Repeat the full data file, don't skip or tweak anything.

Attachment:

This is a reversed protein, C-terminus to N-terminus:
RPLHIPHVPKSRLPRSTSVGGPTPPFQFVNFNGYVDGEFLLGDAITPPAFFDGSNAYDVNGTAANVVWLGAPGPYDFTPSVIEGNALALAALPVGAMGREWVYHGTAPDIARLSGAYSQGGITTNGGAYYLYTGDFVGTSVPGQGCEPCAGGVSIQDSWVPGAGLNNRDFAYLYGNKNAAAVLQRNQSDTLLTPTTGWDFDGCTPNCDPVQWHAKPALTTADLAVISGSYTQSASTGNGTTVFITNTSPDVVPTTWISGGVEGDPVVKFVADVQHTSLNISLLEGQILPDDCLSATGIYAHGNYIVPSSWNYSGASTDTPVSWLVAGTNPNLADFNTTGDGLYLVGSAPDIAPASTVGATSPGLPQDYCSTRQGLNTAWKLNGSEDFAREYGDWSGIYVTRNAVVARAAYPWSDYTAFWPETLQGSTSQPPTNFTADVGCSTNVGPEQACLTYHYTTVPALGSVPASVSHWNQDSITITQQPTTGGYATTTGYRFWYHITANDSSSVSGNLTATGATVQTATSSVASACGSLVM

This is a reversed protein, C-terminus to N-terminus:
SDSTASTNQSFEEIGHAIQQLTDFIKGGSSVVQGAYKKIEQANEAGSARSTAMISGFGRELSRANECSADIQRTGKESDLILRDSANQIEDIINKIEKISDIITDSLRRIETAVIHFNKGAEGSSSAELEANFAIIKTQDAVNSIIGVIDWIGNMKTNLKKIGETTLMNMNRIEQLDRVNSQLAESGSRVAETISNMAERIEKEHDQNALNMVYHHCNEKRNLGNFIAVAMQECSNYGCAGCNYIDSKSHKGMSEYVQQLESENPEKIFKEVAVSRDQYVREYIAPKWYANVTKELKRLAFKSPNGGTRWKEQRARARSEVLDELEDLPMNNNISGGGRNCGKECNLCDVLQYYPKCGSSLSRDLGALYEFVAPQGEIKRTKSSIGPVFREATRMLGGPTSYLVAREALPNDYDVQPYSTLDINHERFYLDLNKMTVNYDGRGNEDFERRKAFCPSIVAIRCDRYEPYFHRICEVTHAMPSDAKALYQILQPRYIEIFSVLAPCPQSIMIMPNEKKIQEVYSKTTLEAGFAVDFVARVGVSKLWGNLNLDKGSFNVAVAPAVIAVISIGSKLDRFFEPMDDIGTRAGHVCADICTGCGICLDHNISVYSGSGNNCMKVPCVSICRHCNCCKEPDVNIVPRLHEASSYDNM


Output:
This is a reversed protein, C-terminus to N-terminus:
RPLHIPHVPKSRLPRSTSVGGPTPPFQFVNFNGYVDGEFLLGDAITPPAFFDGSNAYDVNGTAANVVWLGAPGPYDFTPSVIEGNALALAALPVGAMGREWVYHGTAPDIARLSGAYSQGGITTNGGAYYLYTGDFVGTSVPGQGCEPCAGGVSIQDSWVPGAGLNNRDFAYLYGNKNAAAVLQRNQSDTLLTPTTGWDFDGCTPNCDPVQWHAKPALTTADLAVISGSYTQSASTGNGTTVFITNTSPDVVPTTWISGGVEGDPVVKFVADVQHTSLNISLLEGQILPDDCLSATGIYAHGNYIVPSSWNYSGASTDTPVSWLVAGTNPNLADFNTTGDGLYLVGSAPDIAPASTVGATSPGLPQDYCSTRQGLNTAWKLNGSEDFAREYGDWSGIYVTRNAVVARAAYPWSDYTAFWPETLQGSTSQPPTNFTADVGCSTNVGPEQACLTYHYTTVPALGSVPASVSHWNQDSITITQQPTTGGYATTTGYRFWYHITANDSSSVSGNLTATGATVQTATSSVASACGSLVM

This is a reversed protein, C-terminus to N-terminus:
SDSTASTNQSFEEIGHAIQQLTDFIKGGSSVVQGAYKKIEQANEAGSARSTAMISGFGRELSRANECSADIQRTGKESDLILRDSANQIEDIINKIEKISDIITDSLRRIETAVIHFNKGAEGSSSAELEANFAIIKTQDAVNSIIGVIDWIGNMKTNLKKIGETTLMNMNRIEQLDRVNSQLAESGSRVAETISNMAERIEKEHDQNALNMVYHHCNEKRNLGNFIAVAMQECSNYGCAGCNYIDSKSHKGMSEYVQQLESENPEKIFKEVAVSRDQYVREYIAPKWYANVTKELKRLAFKSPNGGTRWKEQRARARSEVLDELEDLPMNNNISGGGRNCGKECNLCDVLQYYPKCGSSLSRDLGALYEFVAPQGEIKRTKSSIGPVFREATRMLGGPTSYLVAREALPNDYDVQPYSTLDINHERFYLDLNKMTVNYDGRGNEDFERRKAFCPSIVAIRCDRYEPYFHRICEVTHAMPSDAKALYQILQPRYIEIFSVLAPCPQSIMIMPNEKKIQEVYSKTTLEAGFAVDFVARVGVSKLWGNLNLDKGSFNVAVAPAVIAVISIGSKLDRFFEPMDDIGTRAGHVCADICTGCGICLDHNISVYSGSGNNCMKVPCVSICRHCNCCKEPDVNIVPRLHEASSYDNM